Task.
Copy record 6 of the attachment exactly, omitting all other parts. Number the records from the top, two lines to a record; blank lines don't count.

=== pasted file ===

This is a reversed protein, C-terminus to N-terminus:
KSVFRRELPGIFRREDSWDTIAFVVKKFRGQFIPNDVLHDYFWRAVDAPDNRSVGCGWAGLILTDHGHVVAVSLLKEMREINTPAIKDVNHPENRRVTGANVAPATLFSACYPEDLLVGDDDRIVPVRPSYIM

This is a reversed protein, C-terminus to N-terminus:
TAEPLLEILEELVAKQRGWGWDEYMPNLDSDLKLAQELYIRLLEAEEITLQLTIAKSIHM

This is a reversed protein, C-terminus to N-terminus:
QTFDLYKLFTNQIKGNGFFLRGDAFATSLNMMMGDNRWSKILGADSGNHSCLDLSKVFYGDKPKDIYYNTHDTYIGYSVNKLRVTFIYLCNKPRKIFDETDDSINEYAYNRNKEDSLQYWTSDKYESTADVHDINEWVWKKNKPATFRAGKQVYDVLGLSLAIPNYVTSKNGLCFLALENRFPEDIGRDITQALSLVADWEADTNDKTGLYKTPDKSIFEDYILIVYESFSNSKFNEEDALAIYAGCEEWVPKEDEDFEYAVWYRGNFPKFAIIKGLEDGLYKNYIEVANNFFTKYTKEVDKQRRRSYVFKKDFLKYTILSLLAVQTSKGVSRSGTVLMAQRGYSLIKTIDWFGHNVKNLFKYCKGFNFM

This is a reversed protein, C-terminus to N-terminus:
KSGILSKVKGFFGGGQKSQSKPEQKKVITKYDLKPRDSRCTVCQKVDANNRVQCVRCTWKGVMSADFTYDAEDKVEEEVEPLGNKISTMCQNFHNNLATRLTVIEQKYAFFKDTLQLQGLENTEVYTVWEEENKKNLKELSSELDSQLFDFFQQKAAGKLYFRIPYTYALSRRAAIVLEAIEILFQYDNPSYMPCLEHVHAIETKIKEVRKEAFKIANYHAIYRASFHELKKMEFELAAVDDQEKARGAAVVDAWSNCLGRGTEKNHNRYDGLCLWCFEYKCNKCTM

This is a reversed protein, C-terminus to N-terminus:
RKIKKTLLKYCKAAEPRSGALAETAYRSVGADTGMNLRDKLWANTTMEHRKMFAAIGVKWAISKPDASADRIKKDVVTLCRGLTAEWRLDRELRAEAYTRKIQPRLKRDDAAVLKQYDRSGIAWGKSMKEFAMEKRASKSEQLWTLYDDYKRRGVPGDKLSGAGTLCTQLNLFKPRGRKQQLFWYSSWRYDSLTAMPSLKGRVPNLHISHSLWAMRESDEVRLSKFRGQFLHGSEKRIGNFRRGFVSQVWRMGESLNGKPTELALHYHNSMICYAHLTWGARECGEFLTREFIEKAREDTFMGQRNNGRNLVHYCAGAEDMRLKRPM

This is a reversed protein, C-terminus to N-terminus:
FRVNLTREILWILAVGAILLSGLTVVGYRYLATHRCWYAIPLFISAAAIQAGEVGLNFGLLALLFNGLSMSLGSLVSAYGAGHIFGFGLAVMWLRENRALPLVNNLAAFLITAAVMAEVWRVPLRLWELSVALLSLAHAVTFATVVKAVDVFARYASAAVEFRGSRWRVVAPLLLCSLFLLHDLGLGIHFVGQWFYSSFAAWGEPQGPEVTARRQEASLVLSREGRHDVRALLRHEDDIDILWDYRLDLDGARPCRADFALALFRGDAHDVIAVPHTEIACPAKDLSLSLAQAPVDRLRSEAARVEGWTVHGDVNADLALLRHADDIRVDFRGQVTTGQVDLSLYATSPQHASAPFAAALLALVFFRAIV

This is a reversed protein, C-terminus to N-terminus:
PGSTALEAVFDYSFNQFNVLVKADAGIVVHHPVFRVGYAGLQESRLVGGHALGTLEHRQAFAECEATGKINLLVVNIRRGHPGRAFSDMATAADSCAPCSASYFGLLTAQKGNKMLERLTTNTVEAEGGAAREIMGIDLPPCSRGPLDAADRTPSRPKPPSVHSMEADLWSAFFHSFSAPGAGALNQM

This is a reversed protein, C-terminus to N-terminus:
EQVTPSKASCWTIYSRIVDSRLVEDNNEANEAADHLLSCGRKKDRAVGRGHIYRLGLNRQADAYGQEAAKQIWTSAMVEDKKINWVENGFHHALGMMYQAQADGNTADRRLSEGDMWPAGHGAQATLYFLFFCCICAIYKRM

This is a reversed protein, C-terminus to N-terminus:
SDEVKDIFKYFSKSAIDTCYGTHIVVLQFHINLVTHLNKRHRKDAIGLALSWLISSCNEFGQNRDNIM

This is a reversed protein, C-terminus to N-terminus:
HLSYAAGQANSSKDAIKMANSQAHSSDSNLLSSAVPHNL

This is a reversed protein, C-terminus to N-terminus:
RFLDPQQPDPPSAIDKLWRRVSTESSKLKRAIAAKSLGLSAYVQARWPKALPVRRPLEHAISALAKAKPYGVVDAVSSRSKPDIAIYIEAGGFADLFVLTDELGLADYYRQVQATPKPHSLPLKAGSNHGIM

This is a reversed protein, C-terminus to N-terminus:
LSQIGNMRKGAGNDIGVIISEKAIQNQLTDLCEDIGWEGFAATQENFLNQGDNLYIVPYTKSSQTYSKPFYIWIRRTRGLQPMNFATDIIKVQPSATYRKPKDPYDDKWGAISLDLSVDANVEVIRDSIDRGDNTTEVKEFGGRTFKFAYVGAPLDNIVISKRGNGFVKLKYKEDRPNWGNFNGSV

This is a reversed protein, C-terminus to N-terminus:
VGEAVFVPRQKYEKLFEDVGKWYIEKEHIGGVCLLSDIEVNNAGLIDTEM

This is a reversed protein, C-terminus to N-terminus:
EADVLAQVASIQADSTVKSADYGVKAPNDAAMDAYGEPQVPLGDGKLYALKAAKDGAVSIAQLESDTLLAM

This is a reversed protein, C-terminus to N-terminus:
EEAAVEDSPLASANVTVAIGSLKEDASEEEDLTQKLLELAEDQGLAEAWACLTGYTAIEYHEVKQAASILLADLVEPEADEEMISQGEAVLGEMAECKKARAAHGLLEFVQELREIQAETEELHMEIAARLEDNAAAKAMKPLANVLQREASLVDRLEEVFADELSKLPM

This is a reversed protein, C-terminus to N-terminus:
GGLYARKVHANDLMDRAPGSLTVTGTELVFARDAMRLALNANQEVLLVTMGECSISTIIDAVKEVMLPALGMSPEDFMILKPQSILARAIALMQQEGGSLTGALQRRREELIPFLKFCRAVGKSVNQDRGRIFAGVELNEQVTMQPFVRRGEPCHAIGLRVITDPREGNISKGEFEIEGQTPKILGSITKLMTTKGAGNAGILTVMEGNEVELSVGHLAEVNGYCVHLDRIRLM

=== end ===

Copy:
This is a reversed protein, C-terminus to N-terminus:
FRVNLTREILWILAVGAILLSGLTVVGYRYLATHRCWYAIPLFISAAAIQAGEVGLNFGLLALLFNGLSMSLGSLVSAYGAGHIFGFGLAVMWLRENRALPLVNNLAAFLITAAVMAEVWRVPLRLWELSVALLSLAHAVTFATVVKAVDVFARYASAAVEFRGSRWRVVAPLLLCSLFLLHDLGLGIHFVGQWFYSSFAAWGEPQGPEVTARRQEASLVLSREGRHDVRALLRHEDDIDILWDYRLDLDGARPCRADFALALFRGDAHDVIAVPHTEIACPAKDLSLSLAQAPVDRLRSEAARVEGWTVHGDVNADLALLRHADDIRVDFRGQVTTGQVDLSLYATSPQHASAPFAAALLALVFFRAIV